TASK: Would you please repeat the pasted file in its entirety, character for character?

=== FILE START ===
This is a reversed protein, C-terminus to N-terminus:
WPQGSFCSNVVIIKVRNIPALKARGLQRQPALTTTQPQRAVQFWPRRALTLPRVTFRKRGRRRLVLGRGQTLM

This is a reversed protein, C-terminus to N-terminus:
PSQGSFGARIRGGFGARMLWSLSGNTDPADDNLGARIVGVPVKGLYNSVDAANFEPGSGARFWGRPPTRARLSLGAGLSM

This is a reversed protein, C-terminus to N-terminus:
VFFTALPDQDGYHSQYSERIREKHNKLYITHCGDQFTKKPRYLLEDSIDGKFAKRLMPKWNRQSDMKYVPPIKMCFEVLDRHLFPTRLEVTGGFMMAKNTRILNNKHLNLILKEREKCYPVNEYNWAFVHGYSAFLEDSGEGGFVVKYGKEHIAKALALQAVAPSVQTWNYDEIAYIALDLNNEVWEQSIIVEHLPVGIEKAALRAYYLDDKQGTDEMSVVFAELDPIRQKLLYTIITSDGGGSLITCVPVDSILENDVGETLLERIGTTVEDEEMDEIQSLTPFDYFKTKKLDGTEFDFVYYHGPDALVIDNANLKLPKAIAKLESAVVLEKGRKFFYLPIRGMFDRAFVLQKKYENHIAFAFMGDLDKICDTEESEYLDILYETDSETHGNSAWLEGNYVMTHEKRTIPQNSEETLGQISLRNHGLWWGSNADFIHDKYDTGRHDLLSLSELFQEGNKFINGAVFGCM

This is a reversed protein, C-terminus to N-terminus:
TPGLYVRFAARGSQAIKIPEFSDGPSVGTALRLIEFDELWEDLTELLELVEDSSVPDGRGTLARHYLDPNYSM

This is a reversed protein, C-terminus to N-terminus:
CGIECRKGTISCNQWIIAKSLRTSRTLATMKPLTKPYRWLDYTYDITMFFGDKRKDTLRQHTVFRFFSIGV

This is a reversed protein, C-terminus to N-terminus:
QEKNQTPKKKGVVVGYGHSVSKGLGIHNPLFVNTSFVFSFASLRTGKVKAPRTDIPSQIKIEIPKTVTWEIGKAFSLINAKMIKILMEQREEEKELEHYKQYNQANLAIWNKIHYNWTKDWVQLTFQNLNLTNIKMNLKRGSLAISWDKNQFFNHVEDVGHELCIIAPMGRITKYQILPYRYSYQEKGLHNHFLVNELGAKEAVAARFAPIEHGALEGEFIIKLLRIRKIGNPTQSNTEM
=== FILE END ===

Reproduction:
This is a reversed protein, C-terminus to N-terminus:
WPQGSFCSNVVIIKVRNIPALKARGLQRQPALTTTQPQRAVQFWPRRALTLPRVTFRKRGRRRLVLGRGQTLM

This is a reversed protein, C-terminus to N-terminus:
PSQGSFGARIRGGFGARMLWSLSGNTDPADDNLGARIVGVPVKGLYNSVDAANFEPGSGARFWGRPPTRARLSLGAGLSM

This is a reversed protein, C-terminus to N-terminus:
VFFTALPDQDGYHSQYSERIREKHNKLYITHCGDQFTKKPRYLLEDSIDGKFAKRLMPKWNRQSDMKYVPPIKMCFEVLDRHLFPTRLEVTGGFMMAKNTRILNNKHLNLILKEREKCYPVNEYNWAFVHGYSAFLEDSGEGGFVVKYGKEHIAKALALQAVAPSVQTWNYDEIAYIALDLNNEVWEQSIIVEHLPVGIEKAALRAYYLDDKQGTDEMSVVFAELDPIRQKLLYTIITSDGGGSLITCVPVDSILENDVGETLLERIGTTVEDEEMDEIQSLTPFDYFKTKKLDGTEFDFVYYHGPDALVIDNANLKLPKAIAKLESAVVLEKGRKFFYLPIRGMFDRAFVLQKKYENHIAFAFMGDLDKICDTEESEYLDILYETDSETHGNSAWLEGNYVMTHEKRTIPQNSEETLGQISLRNHGLWWGSNADFIHDKYDTGRHDLLSLSELFQEGNKFINGAVFGCM

This is a reversed protein, C-terminus to N-terminus:
TPGLYVRFAARGSQAIKIPEFSDGPSVGTALRLIEFDELWEDLTELLELVEDSSVPDGRGTLARHYLDPNYSM

This is a reversed protein, C-terminus to N-terminus:
CGIECRKGTISCNQWIIAKSLRTSRTLATMKPLTKPYRWLDYTYDITMFFGDKRKDTLRQHTVFRFFSIGV

This is a reversed protein, C-terminus to N-terminus:
QEKNQTPKKKGVVVGYGHSVSKGLGIHNPLFVNTSFVFSFASLRTGKVKAPRTDIPSQIKIEIPKTVTWEIGKAFSLINAKMIKILMEQREEEKELEHYKQYNQANLAIWNKIHYNWTKDWVQLTFQNLNLTNIKMNLKRGSLAISWDKNQFFNHVEDVGHELCIIAPMGRITKYQILPYRYSYQEKGLHNHFLVNELGAKEAVAARFAPIEHGALEGEFIIKLLRIRKIGNPTQSNTEM